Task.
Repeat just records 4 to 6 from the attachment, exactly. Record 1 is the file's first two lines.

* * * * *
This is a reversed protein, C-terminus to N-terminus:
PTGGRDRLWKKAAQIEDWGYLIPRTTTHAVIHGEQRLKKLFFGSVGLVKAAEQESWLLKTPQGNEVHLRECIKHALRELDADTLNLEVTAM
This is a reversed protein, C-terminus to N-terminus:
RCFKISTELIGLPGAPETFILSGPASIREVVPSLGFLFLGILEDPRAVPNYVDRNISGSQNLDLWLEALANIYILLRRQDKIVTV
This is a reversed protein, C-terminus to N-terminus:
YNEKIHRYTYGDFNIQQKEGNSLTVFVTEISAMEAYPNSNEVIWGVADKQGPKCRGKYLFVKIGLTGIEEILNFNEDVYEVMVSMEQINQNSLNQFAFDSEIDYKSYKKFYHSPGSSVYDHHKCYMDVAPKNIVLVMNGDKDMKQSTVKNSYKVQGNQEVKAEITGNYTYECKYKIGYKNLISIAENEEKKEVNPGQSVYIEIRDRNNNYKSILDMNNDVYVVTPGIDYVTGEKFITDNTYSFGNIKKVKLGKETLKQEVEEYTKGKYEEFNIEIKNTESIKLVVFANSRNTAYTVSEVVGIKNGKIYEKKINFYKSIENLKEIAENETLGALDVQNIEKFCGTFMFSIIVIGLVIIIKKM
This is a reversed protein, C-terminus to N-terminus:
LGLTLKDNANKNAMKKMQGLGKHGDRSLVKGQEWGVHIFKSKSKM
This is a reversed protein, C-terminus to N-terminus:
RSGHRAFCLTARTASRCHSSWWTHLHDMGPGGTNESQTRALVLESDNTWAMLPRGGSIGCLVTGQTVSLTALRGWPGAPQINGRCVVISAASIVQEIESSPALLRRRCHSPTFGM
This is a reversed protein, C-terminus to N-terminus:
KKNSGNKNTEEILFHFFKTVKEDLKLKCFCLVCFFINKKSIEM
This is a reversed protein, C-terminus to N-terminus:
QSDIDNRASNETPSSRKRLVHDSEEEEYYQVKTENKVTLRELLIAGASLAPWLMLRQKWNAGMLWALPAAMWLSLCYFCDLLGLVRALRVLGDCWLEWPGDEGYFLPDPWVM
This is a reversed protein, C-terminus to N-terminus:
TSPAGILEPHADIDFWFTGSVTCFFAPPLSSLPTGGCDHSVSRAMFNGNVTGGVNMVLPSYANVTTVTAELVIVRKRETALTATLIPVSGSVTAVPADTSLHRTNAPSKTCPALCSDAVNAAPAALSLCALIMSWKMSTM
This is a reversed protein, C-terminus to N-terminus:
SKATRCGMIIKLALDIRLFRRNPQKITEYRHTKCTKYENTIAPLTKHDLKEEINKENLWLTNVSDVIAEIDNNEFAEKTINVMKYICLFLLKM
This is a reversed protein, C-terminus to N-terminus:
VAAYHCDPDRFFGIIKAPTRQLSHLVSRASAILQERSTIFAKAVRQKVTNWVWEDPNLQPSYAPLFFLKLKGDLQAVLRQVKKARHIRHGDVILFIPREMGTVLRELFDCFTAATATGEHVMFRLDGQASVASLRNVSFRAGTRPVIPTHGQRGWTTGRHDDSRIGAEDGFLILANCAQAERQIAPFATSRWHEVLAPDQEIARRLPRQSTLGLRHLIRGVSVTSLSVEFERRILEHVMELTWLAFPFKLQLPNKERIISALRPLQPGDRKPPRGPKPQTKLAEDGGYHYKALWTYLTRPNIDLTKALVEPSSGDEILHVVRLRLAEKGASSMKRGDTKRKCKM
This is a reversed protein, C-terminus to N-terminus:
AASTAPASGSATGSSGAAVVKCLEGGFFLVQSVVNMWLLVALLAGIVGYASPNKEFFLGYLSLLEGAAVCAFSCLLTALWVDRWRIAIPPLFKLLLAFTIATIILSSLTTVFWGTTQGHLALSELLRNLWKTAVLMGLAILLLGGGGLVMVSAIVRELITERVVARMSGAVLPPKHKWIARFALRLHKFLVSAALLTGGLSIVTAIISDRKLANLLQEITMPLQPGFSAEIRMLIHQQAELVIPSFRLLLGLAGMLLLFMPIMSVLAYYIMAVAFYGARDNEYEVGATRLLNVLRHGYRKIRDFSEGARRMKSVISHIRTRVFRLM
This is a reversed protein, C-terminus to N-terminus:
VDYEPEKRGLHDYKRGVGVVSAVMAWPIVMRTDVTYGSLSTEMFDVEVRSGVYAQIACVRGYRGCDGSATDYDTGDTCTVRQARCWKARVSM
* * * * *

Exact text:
This is a reversed protein, C-terminus to N-terminus:
LGLTLKDNANKNAMKKMQGLGKHGDRSLVKGQEWGVHIFKSKSKM
This is a reversed protein, C-terminus to N-terminus:
RSGHRAFCLTARTASRCHSSWWTHLHDMGPGGTNESQTRALVLESDNTWAMLPRGGSIGCLVTGQTVSLTALRGWPGAPQINGRCVVISAASIVQEIESSPALLRRRCHSPTFGM
This is a reversed protein, C-terminus to N-terminus:
KKNSGNKNTEEILFHFFKTVKEDLKLKCFCLVCFFINKKSIEM